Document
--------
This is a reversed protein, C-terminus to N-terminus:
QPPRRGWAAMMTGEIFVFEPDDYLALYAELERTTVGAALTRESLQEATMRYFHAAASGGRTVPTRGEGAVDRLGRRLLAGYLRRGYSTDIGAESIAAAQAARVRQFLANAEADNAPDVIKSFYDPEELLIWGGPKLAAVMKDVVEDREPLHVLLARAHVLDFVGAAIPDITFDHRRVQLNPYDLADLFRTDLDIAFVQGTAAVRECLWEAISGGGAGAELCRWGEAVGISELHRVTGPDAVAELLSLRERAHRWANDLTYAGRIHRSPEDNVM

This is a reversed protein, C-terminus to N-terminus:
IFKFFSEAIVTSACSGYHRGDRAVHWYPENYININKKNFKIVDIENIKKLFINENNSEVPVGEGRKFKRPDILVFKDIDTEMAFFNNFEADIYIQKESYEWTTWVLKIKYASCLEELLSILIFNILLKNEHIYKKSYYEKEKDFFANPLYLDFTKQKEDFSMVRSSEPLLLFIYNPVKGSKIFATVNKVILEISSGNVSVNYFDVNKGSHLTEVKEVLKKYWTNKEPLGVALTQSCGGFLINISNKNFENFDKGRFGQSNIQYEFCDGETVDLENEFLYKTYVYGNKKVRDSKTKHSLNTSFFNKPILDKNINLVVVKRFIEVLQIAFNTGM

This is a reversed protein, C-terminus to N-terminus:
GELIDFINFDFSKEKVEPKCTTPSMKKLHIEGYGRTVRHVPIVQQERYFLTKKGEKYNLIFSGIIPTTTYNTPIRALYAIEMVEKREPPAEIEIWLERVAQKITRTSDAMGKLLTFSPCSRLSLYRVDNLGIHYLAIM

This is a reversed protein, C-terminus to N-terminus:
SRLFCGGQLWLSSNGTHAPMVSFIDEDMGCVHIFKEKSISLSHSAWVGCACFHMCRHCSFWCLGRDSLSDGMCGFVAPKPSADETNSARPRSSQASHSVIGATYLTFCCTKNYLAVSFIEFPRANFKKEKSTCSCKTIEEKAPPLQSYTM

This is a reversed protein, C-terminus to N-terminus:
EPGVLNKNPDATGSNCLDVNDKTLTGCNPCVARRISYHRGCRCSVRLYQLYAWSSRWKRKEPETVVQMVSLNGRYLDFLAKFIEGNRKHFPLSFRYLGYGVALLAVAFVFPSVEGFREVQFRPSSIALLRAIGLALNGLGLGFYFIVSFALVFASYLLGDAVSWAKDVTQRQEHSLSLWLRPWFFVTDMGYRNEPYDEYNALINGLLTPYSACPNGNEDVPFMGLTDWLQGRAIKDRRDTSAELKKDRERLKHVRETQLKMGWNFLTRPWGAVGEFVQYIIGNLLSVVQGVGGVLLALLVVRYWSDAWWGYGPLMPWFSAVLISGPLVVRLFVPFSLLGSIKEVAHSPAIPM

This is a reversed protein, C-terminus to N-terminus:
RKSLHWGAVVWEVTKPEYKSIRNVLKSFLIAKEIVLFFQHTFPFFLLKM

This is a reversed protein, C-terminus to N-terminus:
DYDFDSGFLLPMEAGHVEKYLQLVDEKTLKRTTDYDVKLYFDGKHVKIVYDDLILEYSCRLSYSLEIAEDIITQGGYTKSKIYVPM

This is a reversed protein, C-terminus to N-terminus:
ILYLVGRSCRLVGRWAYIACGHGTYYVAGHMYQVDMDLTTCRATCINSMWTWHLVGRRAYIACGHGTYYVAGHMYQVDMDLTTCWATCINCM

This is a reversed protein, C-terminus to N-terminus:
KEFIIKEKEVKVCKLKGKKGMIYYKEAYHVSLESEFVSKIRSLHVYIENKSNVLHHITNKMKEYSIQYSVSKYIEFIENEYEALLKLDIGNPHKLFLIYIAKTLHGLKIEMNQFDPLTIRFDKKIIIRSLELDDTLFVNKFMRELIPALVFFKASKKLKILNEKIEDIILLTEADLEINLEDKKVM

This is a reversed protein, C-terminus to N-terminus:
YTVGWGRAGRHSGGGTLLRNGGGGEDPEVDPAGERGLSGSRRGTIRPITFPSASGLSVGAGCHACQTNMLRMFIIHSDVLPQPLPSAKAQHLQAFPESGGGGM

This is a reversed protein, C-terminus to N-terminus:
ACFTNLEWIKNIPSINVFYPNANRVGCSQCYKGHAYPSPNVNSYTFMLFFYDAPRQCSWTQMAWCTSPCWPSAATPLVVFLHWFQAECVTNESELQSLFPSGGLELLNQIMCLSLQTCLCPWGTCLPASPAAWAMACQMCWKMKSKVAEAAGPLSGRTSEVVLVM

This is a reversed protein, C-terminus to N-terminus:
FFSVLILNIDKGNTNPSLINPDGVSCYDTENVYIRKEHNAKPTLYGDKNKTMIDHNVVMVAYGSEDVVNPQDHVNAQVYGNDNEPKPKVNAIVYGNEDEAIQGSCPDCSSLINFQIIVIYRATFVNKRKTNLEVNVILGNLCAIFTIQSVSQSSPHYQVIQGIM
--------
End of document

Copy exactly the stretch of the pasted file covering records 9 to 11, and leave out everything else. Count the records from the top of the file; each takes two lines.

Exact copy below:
This is a reversed protein, C-terminus to N-terminus:
KEFIIKEKEVKVCKLKGKKGMIYYKEAYHVSLESEFVSKIRSLHVYIENKSNVLHHITNKMKEYSIQYSVSKYIEFIENEYEALLKLDIGNPHKLFLIYIAKTLHGLKIEMNQFDPLTIRFDKKIIIRSLELDDTLFVNKFMRELIPALVFFKASKKLKILNEKIEDIILLTEADLEINLEDKKVM

This is a reversed protein, C-terminus to N-terminus:
YTVGWGRAGRHSGGGTLLRNGGGGEDPEVDPAGERGLSGSRRGTIRPITFPSASGLSVGAGCHACQTNMLRMFIIHSDVLPQPLPSAKAQHLQAFPESGGGGM

This is a reversed protein, C-terminus to N-terminus:
ACFTNLEWIKNIPSINVFYPNANRVGCSQCYKGHAYPSPNVNSYTFMLFFYDAPRQCSWTQMAWCTSPCWPSAATPLVVFLHWFQAECVTNESELQSLFPSGGLELLNQIMCLSLQTCLCPWGTCLPASPAAWAMACQMCWKMKSKVAEAAGPLSGRTSEVVLVM